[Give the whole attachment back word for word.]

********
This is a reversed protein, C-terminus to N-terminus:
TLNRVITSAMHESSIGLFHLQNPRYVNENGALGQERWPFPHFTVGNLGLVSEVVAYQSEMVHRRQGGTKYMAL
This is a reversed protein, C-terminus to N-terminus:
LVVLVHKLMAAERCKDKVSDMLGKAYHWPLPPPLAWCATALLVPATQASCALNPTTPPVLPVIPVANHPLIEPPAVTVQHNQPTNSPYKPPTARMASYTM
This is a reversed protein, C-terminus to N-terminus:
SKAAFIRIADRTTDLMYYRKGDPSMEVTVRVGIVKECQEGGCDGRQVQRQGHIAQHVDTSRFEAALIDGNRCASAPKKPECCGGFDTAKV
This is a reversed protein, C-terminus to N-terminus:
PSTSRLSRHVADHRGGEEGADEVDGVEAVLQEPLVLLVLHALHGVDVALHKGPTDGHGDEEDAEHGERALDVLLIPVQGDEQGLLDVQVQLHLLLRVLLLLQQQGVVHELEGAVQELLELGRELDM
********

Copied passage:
This is a reversed protein, C-terminus to N-terminus:
TLNRVITSAMHESSIGLFHLQNPRYVNENGALGQERWPFPHFTVGNLGLVSEVVAYQSEMVHRRQGGTKYMAL
This is a reversed protein, C-terminus to N-terminus:
LVVLVHKLMAAERCKDKVSDMLGKAYHWPLPPPLAWCATALLVPATQASCALNPTTPPVLPVIPVANHPLIEPPAVTVQHNQPTNSPYKPPTARMASYTM
This is a reversed protein, C-terminus to N-terminus:
SKAAFIRIADRTTDLMYYRKGDPSMEVTVRVGIVKECQEGGCDGRQVQRQGHIAQHVDTSRFEAALIDGNRCASAPKKPECCGGFDTAKV
This is a reversed protein, C-terminus to N-terminus:
PSTSRLSRHVADHRGGEEGADEVDGVEAVLQEPLVLLVLHALHGVDVALHKGPTDGHGDEEDAEHGERALDVLLIPVQGDEQGLLDVQVQLHLLLRVLLLLQQQGVVHELEGAVQELLELGRELDM